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Friday, January 8, 2016

Powerful Novel by Gary Schmidt!

Schmidt, Gary D. (2015)  Orbiting Jupiter.  New York: Clarion.



Opening Lines: "Before you agree to have Joseph come live with you," Mrs. Stroud said, "there are one or two things you ought to understand."  She took out a State of Maine Department of Heath and Human Services folder and laid it on the kitchen table."


The social worker warns Jack (and his parents) that his new foster brother might have some problems.  It turns out that Joseph has served time in two different juvenile  halls, while in one he tried to kill a teacher, and even though he like Jack, is in middle school, Joseph has another thing that makes him different.  Joseph has a three month old daughter that he has never seen.

When I first read this book, I was looking for a powerful voice like the one in Schmidt's Okay for Now.  The power of this book, though is more subtle, so much so that you almost don't notice it.  As you follow Joseph and how he is at the same time enfolded into his new foster family, and further separated from his daughter who he desperately wants to see, the story gets more and more powerful.
There are also some absolutely delightful connections to Schmidt's earlier books.  And like Schmidt's earlier books, this one does a great job of immersing the reader in a community.  But none of that is what makes the book great.

Um,  Actually, I don't know why it's such a good book.  I could say it has something to do with the themes of borkenness and grace.  I could say that it rings true.  I would say that it is an emotionally powerful book, but all of those ways of describing it fall short.  It is a book that has a lot to say about what love is.  But that sounds ridiculous.  Look, bottom line, you are just gong to have to read it.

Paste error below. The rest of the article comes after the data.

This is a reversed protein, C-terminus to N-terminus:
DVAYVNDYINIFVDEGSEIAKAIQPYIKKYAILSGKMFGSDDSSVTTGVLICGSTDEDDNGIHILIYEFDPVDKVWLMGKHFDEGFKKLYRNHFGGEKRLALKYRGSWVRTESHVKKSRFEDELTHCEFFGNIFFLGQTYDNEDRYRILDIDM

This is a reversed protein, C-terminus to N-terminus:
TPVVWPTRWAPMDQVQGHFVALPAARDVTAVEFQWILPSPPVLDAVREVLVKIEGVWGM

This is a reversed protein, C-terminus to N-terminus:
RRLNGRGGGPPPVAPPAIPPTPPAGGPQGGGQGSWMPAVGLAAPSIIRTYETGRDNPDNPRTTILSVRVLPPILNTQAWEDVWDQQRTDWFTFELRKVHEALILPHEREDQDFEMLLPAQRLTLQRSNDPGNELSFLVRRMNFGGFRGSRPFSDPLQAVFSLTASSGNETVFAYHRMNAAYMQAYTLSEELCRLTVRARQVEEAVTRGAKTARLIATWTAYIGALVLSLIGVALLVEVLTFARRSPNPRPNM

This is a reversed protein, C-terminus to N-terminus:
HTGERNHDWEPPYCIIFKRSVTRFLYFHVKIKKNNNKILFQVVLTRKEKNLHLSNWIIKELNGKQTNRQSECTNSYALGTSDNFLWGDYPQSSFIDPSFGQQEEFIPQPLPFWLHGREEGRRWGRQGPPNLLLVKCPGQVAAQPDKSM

This is a tricky one in terms of whether you can put it in your classroom library.  The fact is, the main character and a girl his age have sex, and though that action is not described in the book, one of the questions the book asks is whether two kids that young can really feel love for each other.  The book also asks whether we could allow such a person as Joseph to have a part in the raising of his daughter.  I think this is a book that should be in classrooms, probably starting at middle school, but some parents might object to it on the grounds that it is introducing children to ideas they should not be thinking about.  Having read the book, I would have no hestitaiton about my 6th grade daughter reading it, but I can respect parents who feel differently, and teachers should be aware of that possibility.

Still, even if you can't put this book in your classroom, you ought to read it.  You'd really like it.





2 comments:

  1. I completely agree that it is hard to describe why this book is so powerful, but I think that when you said it rings true that it comes closest. This books is fantastic. Perhaps his best?

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  2. As if I need more persuading to read Gary Schmidt. Can't wait.

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